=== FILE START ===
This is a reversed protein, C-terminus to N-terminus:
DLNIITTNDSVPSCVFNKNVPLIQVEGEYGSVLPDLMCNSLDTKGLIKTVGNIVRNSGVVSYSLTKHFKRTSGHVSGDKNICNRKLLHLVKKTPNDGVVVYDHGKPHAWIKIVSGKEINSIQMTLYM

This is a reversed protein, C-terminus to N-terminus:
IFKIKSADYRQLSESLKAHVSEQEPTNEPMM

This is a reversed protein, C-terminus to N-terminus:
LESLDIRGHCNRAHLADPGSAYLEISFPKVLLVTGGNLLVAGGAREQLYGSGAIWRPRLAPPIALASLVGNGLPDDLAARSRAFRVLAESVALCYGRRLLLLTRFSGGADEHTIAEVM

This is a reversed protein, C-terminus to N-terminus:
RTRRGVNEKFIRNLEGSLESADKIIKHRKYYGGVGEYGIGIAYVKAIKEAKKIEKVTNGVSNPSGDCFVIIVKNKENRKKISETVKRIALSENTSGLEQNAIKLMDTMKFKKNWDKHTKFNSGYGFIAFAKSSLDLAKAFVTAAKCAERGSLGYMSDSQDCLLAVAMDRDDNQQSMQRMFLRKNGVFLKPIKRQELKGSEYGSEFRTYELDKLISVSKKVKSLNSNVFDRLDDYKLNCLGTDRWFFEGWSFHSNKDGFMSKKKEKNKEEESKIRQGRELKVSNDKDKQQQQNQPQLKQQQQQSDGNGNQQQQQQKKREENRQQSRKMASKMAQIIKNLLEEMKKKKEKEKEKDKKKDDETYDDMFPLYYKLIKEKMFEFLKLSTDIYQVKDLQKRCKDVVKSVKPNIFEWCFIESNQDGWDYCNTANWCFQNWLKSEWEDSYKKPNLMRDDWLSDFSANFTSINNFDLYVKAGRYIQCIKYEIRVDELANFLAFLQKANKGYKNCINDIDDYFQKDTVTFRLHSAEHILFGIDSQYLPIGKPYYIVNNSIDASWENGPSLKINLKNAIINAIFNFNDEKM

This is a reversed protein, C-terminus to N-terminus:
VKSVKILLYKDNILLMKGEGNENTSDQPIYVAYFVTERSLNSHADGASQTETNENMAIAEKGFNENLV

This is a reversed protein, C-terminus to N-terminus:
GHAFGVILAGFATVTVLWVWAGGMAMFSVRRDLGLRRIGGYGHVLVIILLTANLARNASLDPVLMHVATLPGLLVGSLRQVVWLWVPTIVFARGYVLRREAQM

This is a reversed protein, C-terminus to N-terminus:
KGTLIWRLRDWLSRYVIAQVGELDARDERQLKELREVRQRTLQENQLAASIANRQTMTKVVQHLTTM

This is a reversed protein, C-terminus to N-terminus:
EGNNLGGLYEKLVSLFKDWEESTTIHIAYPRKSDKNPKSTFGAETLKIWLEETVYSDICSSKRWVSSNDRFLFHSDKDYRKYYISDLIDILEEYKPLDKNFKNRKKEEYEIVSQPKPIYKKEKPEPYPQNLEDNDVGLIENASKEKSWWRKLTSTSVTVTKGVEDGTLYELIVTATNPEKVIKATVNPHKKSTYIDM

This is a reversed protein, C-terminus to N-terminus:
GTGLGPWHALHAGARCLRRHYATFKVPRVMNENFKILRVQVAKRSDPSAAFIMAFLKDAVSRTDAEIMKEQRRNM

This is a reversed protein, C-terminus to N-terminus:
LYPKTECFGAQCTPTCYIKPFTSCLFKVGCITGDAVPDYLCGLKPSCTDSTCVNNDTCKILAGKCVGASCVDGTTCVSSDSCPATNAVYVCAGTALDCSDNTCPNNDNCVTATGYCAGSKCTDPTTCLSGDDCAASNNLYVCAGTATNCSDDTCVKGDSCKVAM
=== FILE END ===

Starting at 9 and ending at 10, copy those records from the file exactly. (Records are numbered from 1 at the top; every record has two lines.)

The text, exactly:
This is a reversed protein, C-terminus to N-terminus:
GTGLGPWHALHAGARCLRRHYATFKVPRVMNENFKILRVQVAKRSDPSAAFIMAFLKDAVSRTDAEIMKEQRRNM

This is a reversed protein, C-terminus to N-terminus:
LYPKTECFGAQCTPTCYIKPFTSCLFKVGCITGDAVPDYLCGLKPSCTDSTCVNNDTCKILAGKCVGASCVDGTTCVSSDSCPATNAVYVCAGTALDCSDNTCPNNDNCVTATGYCAGSKCTDPTTCLSGDDCAASNNLYVCAGTATNCSDDTCVKGDSCKVAM